They say failure is just success waiting to happen. If that's the case then I should be able to count myself as quite the successful individual, given the amount of failure and mistakes I've made in my career and in my life up to now. Some stand out more than others. Some have an element (or more than an element) of pain, or even Shame, attached. There's a good reason though why pain and shame are negative emotions, i.e. they motivate people to improve, or at the very least not to repeat those mistakes. But I have made some doozies. I remember an OTT reaction once to a young person who was playing the TV at or near top volume in a residential center. It became a pure control battle and I basically couldn't think of anything other that repeatedly turning it off in front of everyone - he went upstairs soon after and proceeded to start self-harming. I am not judging him or me here, just stating the facts. Another one that stands out was way back in my late teens. There was a housemate in college, who gradually got more and more on my nerves, until the day I did a Mt. Vesuvius on it. It was "picture no sound" between us thereafter for the rest of the term. Slightly awkward but again, no judgement - you do the best you can at the time with the skills you have, and that was my best at the time. Closer to present day (well 10 years ago now) I had a falling out with the builder of my house nearing the end of the project. I literally had to put up the last ten rows of blocks on our chimney breast - fortunately it (the chimney) has stood the test of time better than my relationship with the builder. I'll stop now on the mistakes front lest I give people the wrong impression of me. These were, thankfully, rare enough examples. What has all this got to do with RP though?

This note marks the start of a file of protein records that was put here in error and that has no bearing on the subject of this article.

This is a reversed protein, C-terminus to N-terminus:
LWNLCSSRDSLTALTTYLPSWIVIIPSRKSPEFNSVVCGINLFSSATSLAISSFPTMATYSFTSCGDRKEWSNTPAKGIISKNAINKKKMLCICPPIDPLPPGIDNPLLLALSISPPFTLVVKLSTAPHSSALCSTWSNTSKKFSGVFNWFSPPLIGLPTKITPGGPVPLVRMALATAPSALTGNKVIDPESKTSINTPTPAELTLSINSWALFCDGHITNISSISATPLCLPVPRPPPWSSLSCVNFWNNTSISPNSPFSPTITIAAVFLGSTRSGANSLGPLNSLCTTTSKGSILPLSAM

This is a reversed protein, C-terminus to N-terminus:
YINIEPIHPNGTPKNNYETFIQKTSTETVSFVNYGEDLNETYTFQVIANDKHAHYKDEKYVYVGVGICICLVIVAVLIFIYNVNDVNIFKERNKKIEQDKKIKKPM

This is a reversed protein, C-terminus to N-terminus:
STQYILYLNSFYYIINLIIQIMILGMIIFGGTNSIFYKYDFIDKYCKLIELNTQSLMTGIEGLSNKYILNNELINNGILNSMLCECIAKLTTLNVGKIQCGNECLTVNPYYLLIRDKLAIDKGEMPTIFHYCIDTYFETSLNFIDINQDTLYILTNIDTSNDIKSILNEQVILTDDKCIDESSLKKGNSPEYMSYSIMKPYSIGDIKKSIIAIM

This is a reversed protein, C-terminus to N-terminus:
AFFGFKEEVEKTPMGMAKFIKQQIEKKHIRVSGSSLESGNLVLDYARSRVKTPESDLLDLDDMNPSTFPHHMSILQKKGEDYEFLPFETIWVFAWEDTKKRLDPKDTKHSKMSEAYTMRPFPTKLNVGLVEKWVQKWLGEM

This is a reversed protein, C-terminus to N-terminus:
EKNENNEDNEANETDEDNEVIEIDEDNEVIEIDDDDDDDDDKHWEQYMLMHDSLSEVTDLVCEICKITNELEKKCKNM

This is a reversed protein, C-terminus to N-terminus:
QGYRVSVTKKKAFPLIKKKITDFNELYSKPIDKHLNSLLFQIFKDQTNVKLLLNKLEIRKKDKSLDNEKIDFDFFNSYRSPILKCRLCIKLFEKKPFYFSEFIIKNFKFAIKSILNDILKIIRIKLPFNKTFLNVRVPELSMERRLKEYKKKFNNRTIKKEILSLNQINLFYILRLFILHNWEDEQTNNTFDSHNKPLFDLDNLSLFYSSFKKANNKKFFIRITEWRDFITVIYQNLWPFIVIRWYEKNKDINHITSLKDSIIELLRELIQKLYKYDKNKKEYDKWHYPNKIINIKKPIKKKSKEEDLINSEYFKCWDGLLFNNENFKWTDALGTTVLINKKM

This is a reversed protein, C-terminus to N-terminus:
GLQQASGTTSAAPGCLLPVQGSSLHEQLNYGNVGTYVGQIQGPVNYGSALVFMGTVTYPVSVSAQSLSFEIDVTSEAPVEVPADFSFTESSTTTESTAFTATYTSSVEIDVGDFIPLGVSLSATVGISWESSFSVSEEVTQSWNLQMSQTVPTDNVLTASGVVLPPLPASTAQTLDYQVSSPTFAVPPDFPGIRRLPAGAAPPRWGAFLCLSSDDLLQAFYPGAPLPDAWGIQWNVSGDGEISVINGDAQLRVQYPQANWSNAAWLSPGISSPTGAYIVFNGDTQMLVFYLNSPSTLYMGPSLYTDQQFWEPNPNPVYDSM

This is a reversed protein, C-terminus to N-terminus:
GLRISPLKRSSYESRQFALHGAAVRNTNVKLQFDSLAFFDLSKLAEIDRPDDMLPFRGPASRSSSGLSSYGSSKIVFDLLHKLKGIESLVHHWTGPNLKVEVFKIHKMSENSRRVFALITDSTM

Well obviously, RP can be used for conflict resolution. But, in all the above cases, the common theme was either knee jerk reactions by me (TV example) or a gradual build up in tensions that went unaddressed (flat "mate" and self build examples). Either way the first step should have been within me, hence the title of this blog - RP "begins at home". The minute your focus strays, and then stays, on the other person, then you are on a slippery slope. Reason starts to diminish, perspective goes out of focus and empathy becomes nearly impossible. None of this is to suggest that you should ever accept, or tolerate on an ongoing basis the bad behaviour of others. It is merely to point out that, ideally, we are better served responding rather than reacting to events. If you are just reacting instinctively, then you are liable to end up like I have from time to time. Perhaps you have found yourself in a similar situation once or twice yourself?
How do you do start to practice RP "at home" though? Well, I wish I could say there is a simple and easy answer. The truth is as follows. The answer is simple, but unfortunately far from easy. It takes time and practice (like pretty much everything else in life). The good news is, when you start to master this, it becomes almost automatic and reduces stress for you and people around you. So what does this actually look like? I'll boil it down to three steps:
1. Ask yourself an important question (and then another one or two)
2. Ask the other person the same questions
3 And this is important, don't wait for trouble to do this. Do it everyday AND do it for positive reinforcement too
That's Restorative Practice
My name is Joe Power and I am the RP development officer for Limerick. I thought I would write about my experiences in developing my own understanding of RP, as well as in trying to spread it across Limerick. The reason for this is that I find that both my own and other people's experiences are remarkably similar and there could well be some opportunity for others to benefit from these thoughts (or ramblings!!). Anyway I hope you gain something from it.
Write something about yourself. No need to be fancy, just an overview.